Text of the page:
How To Dehydrate Fruit

With summer comes a bounty of fruit. Want a relatively easy and effective way to make the most of the season’s generous gifts? Dehydrate fruit!

There are many ways to dehydrate fruit. You can use the sun, a dehydrator, oven or even a trampoline! The sun’s heat is the very best option for flavour and energy efficiency. In warm climates where day- and night-time temperatures are very similar, solar drying is extremely easy.

Often it takes no more than a day or two for the fruit to dry if temperatures are in the mid to high 30s.

Getting started…

Cover the fruit with a loose-weave cloth to protect it from both flies and direct sunlight. Harsh sun can reduce vitamins A and C, and bleach the fruit’s natural colour.

Use wire racks or frames covered with flywire and place above the ground or suspend just below a transparent or glass-covered verandah.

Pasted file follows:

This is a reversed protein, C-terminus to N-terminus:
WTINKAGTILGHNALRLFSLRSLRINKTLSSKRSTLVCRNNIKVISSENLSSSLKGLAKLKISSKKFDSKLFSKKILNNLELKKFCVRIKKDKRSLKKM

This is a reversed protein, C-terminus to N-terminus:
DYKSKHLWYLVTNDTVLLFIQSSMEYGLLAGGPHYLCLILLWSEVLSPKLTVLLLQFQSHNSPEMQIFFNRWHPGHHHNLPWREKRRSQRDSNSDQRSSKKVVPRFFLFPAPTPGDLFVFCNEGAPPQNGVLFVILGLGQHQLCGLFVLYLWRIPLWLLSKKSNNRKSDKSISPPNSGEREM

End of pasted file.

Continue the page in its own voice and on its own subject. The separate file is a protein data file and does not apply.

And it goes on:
Or, even better, make yourself a solar dryer with multiple shelves; some of the most efficient designs have a sun-collector box with shelves to the side which heats the fruit while ensuring it stays out of the direct sunlight.

How to dehydrate fruit

Solar drying is possible in cool temperate climates, but involves more attention as late-afternoon temperatures often drop significantly which can cause condensation.

Your oven is another option. If it’s not fan-forced, then keep the door slightly ajar to allow steam to escape and use an oven thermometer to accurately assess the temperature.

If using a dehydrator, most have recommended temperature settings. For both oven and dehydrator, the best temperature is between 55–60oC, but no higher.

Everything you need to know about dehydrating fruit

In Issue #19 of Pip Magazine, inspiring cook, gardener, photographer and long-time Pip writer, Mara Ripani, shares her in-depth knowledge on gathering, harvesting and drying your summer fruit haul, and also shares a delicious salted plums recipe for you to try.

You can access this article online here as part of our digital subscription offering, or subscribe to the print version of Pip Magazine here.

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